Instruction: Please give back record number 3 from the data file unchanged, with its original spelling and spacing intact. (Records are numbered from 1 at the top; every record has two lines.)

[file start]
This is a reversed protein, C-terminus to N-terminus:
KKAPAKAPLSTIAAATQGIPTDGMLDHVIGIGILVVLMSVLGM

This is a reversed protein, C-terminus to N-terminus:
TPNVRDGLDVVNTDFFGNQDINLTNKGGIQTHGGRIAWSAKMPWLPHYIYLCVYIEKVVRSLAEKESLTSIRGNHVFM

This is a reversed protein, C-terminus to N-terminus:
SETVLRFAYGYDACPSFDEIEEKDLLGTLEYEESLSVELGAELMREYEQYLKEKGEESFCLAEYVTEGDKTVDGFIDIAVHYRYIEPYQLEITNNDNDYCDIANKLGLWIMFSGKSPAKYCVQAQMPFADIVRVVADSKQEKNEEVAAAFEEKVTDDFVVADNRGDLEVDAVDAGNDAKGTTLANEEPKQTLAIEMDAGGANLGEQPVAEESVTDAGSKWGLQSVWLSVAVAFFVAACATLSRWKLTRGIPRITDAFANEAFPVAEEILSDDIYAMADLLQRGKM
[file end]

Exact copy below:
This is a reversed protein, C-terminus to N-terminus:
SETVLRFAYGYDACPSFDEIEEKDLLGTLEYEESLSVELGAELMREYEQYLKEKGEESFCLAEYVTEGDKTVDGFIDIAVHYRYIEPYQLEITNNDNDYCDIANKLGLWIMFSGKSPAKYCVQAQMPFADIVRVVADSKQEKNEEVAAAFEEKVTDDFVVADNRGDLEVDAVDAGNDAKGTTLANEEPKQTLAIEMDAGGANLGEQPVAEESVTDAGSKWGLQSVWLSVAVAFFVAACATLSRWKLTRGIPRITDAFANEAFPVAEEILSDDIYAMADLLQRGKM